The nice thing about how the world works today is that distance is no longer as much of an issue as it was in the past. If you have questions about your rights in a nursing home and can’t get to an attorney’s office, you may be able to have a teleconference. Similarly, if your family has questions about probate after you pass away and live in multiple states, they may be able to join each other and the attorney online through a multichannel video conference room.
Technology is amazing in this way, and it’s something that you should keep in mind as you work on your estate plan. Why? There may be parts of your estate plan that would benefit from having input from others who aren’t really close enough to sit down and have a meeting with you and your attorney. Instead of making them fly in or drive in to see you, you could instead opt to have a teleconference.
When would you want to have an estate planning teleconference?
There are a few times when you may want to have an estate planning teleconference, such as if you:
- Have set up a trust for your grandchildren and would like them and their parents to be a part of a conversation about the requirements for the trust to pay out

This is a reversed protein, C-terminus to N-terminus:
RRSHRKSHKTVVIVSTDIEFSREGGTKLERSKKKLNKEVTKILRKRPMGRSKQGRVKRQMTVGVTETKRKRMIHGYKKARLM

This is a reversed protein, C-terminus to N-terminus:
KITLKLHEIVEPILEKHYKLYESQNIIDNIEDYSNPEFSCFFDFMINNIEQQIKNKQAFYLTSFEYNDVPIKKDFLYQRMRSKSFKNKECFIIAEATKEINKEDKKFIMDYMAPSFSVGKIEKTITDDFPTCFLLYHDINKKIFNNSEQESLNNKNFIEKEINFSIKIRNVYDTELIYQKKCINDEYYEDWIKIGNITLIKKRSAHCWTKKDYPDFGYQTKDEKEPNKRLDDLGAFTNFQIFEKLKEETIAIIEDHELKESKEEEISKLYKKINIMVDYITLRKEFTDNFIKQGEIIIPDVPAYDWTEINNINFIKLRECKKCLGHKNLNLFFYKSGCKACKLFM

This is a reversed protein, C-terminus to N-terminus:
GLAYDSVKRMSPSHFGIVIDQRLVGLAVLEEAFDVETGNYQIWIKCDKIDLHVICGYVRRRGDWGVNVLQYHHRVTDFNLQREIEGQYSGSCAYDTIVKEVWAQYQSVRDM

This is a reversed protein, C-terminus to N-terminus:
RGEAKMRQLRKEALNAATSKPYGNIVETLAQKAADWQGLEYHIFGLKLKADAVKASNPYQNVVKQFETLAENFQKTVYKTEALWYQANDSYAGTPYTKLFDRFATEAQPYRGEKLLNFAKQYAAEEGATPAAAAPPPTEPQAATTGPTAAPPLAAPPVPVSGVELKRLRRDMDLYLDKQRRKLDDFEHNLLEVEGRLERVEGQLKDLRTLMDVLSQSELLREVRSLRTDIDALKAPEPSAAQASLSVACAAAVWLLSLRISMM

- You have decided to leave property to a family member and want to inform them and others who were hoping to receive it of your decision
- You have been in the hospital and now want to go over your health care wishes with those who may come in to support you
These are just a few times that you might want to have a teleconference.
There are other times when teleconferences may help as well. For example, did you k now that certain court hearings may now be able to be completed through video conferencing? This is particularly helpful for those who are not in the state but who would like to be (or need to be) part of a hearing.
This is new technology, but Texas courts have been keen on it. Keep it in mind. It is helpful and will assist you in getting everyone together no matter where they live.